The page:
If I had to live over again, I would spend more time in Hyderabad: Ruskin Bond

The writer did not only entertain the gathering with his sharp observations about life, but had words of advice for writers too.

Published: 09th November 2019 02:05 AM  |   Last Updated: 09th November 2019 10:09 AM   |  A+A-

Much loved author Ruskin Bond was in Hyderabad to launch his new book. He is seen signing copies for the fans at as star hotel | Express

Express News Service

HYDERABAD: For many Indians who have grown up reading English literature, a man writing from Dehradun had (and has) a place of pride on the bookshelf. Through words that smell like pine trees and are as warm as a patch of sunlight on the hills, Ruskin Bond have been lighting up childhoods (and adulthoods) for almost 70 years now.

The writer was in the city recently at an event organised by Ratna Sagar Publishers. As he read excerpts from the book, “At School with Ruskin Bond,’ he chatted with Atiya Zaidi from the same publishing house. In a hall that was filled with children and academicians, the writer talked about books, childhood, writing and a bunch of other things. The 85-year-old captivated children and grown-ups alike with his signature charm and wit.When asked about the secret of staying young, Ruskin replied: “The secret of staying young is never to look in the mirror.”

While talking about his love for reading, he shares an incident in which books had literally saved his skin! “Though I was not your regular mischievous boy, I did tread that path once and was called by the headmaster to his office. Boys who had experience in such matters advised me to stuff in a couple of books inside my pants so that the thwack of the cane was offset by the hard surfaces of the books. My headmaster was quite amused when I produced ‘As You Like It’ and ‘Dr Jekyll and Mr Hyde’ out of my trousers after the first two strikes.”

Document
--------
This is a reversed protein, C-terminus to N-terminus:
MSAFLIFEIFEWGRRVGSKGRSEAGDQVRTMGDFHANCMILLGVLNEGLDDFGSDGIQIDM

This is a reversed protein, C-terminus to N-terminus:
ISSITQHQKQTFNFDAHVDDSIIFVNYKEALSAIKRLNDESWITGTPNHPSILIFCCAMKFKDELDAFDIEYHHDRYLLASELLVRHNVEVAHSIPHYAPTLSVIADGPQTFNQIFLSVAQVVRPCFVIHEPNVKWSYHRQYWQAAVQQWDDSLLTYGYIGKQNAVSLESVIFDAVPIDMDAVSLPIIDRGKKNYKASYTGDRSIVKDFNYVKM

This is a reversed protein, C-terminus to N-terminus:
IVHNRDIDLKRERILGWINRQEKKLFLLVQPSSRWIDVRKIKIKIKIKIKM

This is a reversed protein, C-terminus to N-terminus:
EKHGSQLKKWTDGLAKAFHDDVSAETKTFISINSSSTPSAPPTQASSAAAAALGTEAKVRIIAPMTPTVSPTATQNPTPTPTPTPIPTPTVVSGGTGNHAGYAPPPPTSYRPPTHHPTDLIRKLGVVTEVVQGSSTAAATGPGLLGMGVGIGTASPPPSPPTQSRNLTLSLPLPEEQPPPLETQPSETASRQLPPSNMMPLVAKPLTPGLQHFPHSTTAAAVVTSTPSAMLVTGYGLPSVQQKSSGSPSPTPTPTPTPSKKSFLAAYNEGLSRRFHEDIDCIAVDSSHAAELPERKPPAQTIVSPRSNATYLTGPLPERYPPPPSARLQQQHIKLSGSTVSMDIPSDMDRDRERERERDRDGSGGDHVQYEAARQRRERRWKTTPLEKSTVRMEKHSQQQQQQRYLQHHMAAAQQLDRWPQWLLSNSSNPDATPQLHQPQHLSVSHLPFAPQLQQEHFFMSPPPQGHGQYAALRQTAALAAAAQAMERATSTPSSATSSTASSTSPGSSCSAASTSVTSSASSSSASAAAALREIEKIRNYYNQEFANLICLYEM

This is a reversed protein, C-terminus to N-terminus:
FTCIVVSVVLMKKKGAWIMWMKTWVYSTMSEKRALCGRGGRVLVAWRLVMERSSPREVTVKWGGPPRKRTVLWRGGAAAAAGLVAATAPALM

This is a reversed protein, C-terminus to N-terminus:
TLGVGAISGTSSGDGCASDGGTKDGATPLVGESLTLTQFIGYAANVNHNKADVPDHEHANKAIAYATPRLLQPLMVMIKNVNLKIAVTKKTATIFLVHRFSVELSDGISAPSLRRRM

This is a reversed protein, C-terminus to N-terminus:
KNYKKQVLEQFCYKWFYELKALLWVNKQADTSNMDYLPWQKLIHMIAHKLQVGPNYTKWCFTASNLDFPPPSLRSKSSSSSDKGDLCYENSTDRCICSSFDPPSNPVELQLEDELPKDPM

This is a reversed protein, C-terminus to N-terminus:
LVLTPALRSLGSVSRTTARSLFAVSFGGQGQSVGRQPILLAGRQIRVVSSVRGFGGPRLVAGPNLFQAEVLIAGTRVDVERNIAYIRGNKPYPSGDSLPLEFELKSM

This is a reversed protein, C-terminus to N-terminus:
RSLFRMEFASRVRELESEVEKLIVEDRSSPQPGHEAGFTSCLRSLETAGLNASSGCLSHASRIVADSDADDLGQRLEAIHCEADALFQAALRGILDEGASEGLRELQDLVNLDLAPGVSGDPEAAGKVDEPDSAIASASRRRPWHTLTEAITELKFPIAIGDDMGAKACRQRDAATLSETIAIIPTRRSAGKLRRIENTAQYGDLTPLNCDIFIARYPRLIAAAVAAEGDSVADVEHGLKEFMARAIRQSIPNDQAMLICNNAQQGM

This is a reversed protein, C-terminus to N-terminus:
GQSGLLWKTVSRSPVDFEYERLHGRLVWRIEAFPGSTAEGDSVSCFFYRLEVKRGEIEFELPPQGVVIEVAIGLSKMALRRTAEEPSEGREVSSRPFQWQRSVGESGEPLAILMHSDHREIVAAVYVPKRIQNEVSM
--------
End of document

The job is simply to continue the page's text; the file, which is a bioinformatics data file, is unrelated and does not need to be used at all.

But can any discussion around Ruskin Bond be complete without the mention of ghosts? The veteran writer, who has written several ghost stories, says: “I do not believe in ghosts, but I keep seeing them!” When an inquisitive reader asked him the reason behind all ghosts wearing only white, the writer quipped: “It is because they are buried in white attire. I don’t think they get the time to carry a change of clothes with them!”

The writer did not only entertain the gathering with his sharp observations about life, but had words of advice for writers too. For one, he strongly believes that no writer should go for self-publishing. “The publisher should pay you for your work, and not the other way round. As a result of such deals, the burden of selling the books often falls on the writer. If the books do not sell well, the writer might get discouraged for life.”

He, however, has a different take on Instagram writers and poets. He says: “If they prefer expressing that way, let them do that. It is better than not writing at all.”

Ruskin, with his Anglo-Indian ancestry and looks, have unfortunately been the subject of curiosity several times. When someone would comment on his non-Indian features, the writer of ‘Room.....’ used to respond saying: “I am a red Indian!”. How does he stress his Indian-ness during these times when the definitions of ‘national’ and ‘anti-national’ are quite rigid? In reply, he reads an excerpt from an article that he had written in the 1980s: “India is where my father was born. This is where I was born. How far does one have to go back to prove his Indian-ness? ....Race did not make me an Indian, history did.”

Ruskin says that he is in awe of Hyderabad’s colourful history, and adds: “If I had to live over again, I would spend more time in Hyderabad.”

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